African partners in Mali and Ghana from the EC-funded PROteINSECT project have released a film demonstrating the potential of insect-based animal feed as a cost-effective, additional and novel protein source.
The film's release is particularly timely following World Food Day last week, where global attention was drawn to the persistent challenges of hunger, malnutrition and future food security for our planet.
Home grown protein source
Dr Marc Kenis, a PROteINSECT partner and entomologist at the Centre for Agriculture and Biosciences International (CABI) appears in the film. He says, "These feeding trials are a key stage in our search for a more sustainable source of protein than those currently in use. Insect flour offers huge potential as an added, economically-viable, 'home-grown' protein source for farmers who have traditionally relied upon fish meal and soy flour."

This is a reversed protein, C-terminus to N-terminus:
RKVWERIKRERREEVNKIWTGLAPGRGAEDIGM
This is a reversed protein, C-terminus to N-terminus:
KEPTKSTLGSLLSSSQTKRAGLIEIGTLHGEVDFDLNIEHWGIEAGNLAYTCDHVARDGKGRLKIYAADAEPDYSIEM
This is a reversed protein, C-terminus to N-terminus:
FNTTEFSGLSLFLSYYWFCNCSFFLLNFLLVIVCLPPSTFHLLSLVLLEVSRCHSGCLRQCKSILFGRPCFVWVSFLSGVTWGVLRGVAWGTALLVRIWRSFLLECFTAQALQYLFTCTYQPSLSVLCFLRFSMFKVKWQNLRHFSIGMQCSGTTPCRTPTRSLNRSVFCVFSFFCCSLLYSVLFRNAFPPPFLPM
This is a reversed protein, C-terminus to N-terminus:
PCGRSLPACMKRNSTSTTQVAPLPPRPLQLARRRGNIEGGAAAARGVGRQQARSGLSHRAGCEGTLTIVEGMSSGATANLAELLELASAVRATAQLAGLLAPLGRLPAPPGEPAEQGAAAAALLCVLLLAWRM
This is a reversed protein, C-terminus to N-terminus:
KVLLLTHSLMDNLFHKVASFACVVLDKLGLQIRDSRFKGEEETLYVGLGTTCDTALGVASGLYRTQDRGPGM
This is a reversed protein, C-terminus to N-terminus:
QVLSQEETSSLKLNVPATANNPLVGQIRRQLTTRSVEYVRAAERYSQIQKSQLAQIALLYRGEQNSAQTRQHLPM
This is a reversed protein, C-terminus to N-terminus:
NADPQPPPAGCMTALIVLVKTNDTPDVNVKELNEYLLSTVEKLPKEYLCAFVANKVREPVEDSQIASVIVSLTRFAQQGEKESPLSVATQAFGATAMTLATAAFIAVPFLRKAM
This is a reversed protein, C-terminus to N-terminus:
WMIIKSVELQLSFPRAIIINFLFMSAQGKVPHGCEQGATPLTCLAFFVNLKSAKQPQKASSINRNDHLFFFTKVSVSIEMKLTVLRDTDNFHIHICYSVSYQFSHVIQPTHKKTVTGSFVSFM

Also on EU agenda
The ongoing search for additional, sustainable sources of protein is also on the agenda in Europe, where it is recognised that the protein deficit and our increased reliance on imported sources of protein need to be addressed. The European Food Safety Authority (EFSA) recently published its scientific opinion on the comparative risks of insects as a source of protein for food and feed.
Rules in insect-raised meat
EFSA recognises that in parts of the world outside the EU such as Africa, insect-based feed is an emerging agricultural practice, which could pave the way for the adoption of 'novel feeds' in European farming. An important consideration for African feed producers, however, will be potential restrictions placed on importing meat from animals reared on insect protein into Europe. The film also acknowledges that further safety testing is essential before such meat is widely available for human consumption.
To comment, login here
Or register to be able to comment.